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Haggerty: It was easy to love Don Cherry, but there's no defending him this time

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Haggerty: It was easy to love Don Cherry, but there's no defending him this time

Hockey Night in Canada analyst Don Cherry has been in hot water before with his controversial takes on "Coach’s Corner," but "Grapes" took it one step too far this past weekend and is done after nearly 40 years entertaining hockey fans between periods with his bombastic analysis.

It’s really too bad because Grapes found his niche on Hockey Night in Canada as an influential, old school combination of Archie Bunker and former NHL head coach while entertaining millions in Canada during national hockey broadcasts. He spoke directly to hockey fans and had the puck pulpit like nobody else has in the history of the sport.

His colorful wardrobe was as flamboyant as his opinions, and he always straddled the line between sports and real-world issues while never wavering in his vocal, fervent support of the military.

People at NHL rinks in Canada huddled weekly around the press box televisions on Saturday night to see what Cherry and Ron McLean had to say during the first intermission of games, and players themselves waited to hear whether they got attaboys or chastisement from the legendary hockey  voice.

Unfortunately for Cherry, the impassioned pleas for supporting the troops for this week’s Remembrance Day became his ultimate undoing. It wasn’t his pleas for everyday Canadians to wear symbolic poppies that was the problem, though.

Instead, it was singling out groups that Cherry didn’t see wearing the poppies.

"You people ... that come here, whatever it is. You love our way of life, you love our milk and honey, at least you can pay a couple bucks for a poppy or something like that," Cherry said on Saturday night. "These guys paid for your way of life that you enjoy in Canada, these guys paid the biggest price.”

Clearly nobody argues with Cherry’s wish that more people show symbolic support for the troops, but it was his reference to “you people…that come here” that’s divisive, offensive and certainly pointed toward immigrants to Canada.

It created a media firestorm over the last few days that prompted a public apology from Cherry’s partner, McLean, on Sunday and pushed many to finally call for Cherry’s removal after a long history of xenophobic references during his Coach’s Corner segments. This time, Cherry’s bosses couldn’t simply let it blow over and it resulted in a change at what’s been a Hockey Night in Canada staple since the early 1980s.

“It has been decided it is the right time for him to immediately step down," said Sportsnet President Bart Yabsley. "During the broadcast, he made divisive remarks that do not represent our values or what we stand for.

"Don is synonymous with hockey and has played an integral role in growing the game. We would like to thank Don for his contributions to hockey and sports broadcasting in Canada."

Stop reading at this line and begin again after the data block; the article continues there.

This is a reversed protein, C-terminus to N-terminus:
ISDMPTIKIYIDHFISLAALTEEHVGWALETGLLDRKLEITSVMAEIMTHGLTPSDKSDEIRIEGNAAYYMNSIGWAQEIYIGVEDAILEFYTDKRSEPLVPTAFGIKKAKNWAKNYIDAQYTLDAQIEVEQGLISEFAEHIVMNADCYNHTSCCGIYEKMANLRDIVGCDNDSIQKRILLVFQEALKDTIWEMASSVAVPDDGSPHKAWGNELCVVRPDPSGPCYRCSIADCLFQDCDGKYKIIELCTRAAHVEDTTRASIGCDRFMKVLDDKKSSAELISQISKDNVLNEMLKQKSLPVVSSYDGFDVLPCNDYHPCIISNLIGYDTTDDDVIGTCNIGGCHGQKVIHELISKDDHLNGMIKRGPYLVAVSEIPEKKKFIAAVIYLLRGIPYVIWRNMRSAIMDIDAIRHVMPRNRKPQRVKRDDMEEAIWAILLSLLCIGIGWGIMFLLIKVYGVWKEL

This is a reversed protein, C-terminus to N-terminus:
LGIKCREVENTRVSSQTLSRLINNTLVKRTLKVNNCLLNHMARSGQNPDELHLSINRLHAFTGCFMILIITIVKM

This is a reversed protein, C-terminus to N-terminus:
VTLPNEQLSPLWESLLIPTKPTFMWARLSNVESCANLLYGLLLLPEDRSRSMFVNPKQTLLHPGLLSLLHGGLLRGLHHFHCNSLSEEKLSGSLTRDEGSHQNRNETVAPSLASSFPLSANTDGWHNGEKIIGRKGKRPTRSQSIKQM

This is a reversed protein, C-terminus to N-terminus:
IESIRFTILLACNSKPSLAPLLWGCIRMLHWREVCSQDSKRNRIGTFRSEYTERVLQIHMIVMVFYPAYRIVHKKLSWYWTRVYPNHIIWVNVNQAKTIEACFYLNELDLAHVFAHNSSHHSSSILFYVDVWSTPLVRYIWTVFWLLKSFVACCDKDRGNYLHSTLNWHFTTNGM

This humble hockey writer always defended Cherry because a.) he was entertaining and colorful with his hockey commentary, and that always makes for the kind of good TV that the NHL needs in its coverage and b.) scolding the 85-year-old Cherry for his views was akin to scolding one of my grandparents that had a hopelessly outdated view of society that was never going to change, or evolve, regardless of the circumstance.

But the comment was a bridge too far that rightly offended a lot of fair-minded people, and elicited some heartfelt reactions from friends and colleagues like The Athletic’s Arpon Basu and Hockey Night in Canada’s David Amber on Twitter.

There was no defending Grapes this time around, and instead, it’s another lesson to everybody that free speech doesn’t mean it’s also consequence-free speech. Cherry can continue to speak his mind and perpetuate his antiquated worldview, but he’s no longer going to enjoy the Hockey Night in Canada platform that he clearly took for granted on Saturday night with the clumsy way he offended so many hockey-loving people in the US and Canada.

None of it makes Cherry a bad guy as much as it makes him a bit of a relic that probably wasn’t meant to be on a national broadcast anymore. The shame of it all is twofold. It opens up old wounds for many people that feel like they simply want to belong and have bought wholeheartedly into the “Hockey is for Everyone” mantra championed by the NHL.

And it also leaves a giant void in the iconic Hockey Night in Canada broadcast with Cherry’s bombastic personality now missing, and nobody in the hockey world that’s going to be able to step into those dapper Don shoes anytime soon. It’s a bad situation all around, but one that almost felt inevitable given Cherry’s attitudes in a world that needs more understanding, tolerance and togetherness than ever before.

It’s just a shame it all had to end on such a sour note for a hockey voice that provided decades of entertainment to puck fans everywhere.